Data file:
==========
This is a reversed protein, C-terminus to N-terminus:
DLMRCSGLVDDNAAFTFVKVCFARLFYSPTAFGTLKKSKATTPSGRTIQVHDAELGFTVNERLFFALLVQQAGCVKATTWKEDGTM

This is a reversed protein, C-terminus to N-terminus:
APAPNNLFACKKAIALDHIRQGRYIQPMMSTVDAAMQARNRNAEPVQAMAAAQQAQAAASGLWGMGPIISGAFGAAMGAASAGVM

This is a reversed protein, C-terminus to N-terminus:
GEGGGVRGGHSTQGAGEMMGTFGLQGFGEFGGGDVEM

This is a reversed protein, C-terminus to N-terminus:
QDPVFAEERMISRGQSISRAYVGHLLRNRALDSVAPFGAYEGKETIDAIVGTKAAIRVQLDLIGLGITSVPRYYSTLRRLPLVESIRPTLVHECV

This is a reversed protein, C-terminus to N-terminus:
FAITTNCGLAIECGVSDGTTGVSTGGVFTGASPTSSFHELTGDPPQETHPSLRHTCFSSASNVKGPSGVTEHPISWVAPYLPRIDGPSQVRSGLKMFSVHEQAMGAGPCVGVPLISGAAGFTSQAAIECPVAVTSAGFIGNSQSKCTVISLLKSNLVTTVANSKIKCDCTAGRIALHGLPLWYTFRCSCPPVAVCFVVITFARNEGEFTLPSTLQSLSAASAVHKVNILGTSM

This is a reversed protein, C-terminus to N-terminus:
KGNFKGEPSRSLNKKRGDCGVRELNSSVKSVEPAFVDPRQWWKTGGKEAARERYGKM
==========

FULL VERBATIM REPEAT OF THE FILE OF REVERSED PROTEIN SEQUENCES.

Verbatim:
This is a reversed protein, C-terminus to N-terminus:
DLMRCSGLVDDNAAFTFVKVCFARLFYSPTAFGTLKKSKATTPSGRTIQVHDAELGFTVNERLFFALLVQQAGCVKATTWKEDGTM

This is a reversed protein, C-terminus to N-terminus:
APAPNNLFACKKAIALDHIRQGRYIQPMMSTVDAAMQARNRNAEPVQAMAAAQQAQAAASGLWGMGPIISGAFGAAMGAASAGVM

This is a reversed protein, C-terminus to N-terminus:
GEGGGVRGGHSTQGAGEMMGTFGLQGFGEFGGGDVEM

This is a reversed protein, C-terminus to N-terminus:
QDPVFAEERMISRGQSISRAYVGHLLRNRALDSVAPFGAYEGKETIDAIVGTKAAIRVQLDLIGLGITSVPRYYSTLRRLPLVESIRPTLVHECV

This is a reversed protein, C-terminus to N-terminus:
FAITTNCGLAIECGVSDGTTGVSTGGVFTGASPTSSFHELTGDPPQETHPSLRHTCFSSASNVKGPSGVTEHPISWVAPYLPRIDGPSQVRSGLKMFSVHEQAMGAGPCVGVPLISGAAGFTSQAAIECPVAVTSAGFIGNSQSKCTVISLLKSNLVTTVANSKIKCDCTAGRIALHGLPLWYTFRCSCPPVAVCFVVITFARNEGEFTLPSTLQSLSAASAVHKVNILGTSM

This is a reversed protein, C-terminus to N-terminus:
KGNFKGEPSRSLNKKRGDCGVRELNSSVKSVEPAFVDPRQWWKTGGKEAARERYGKM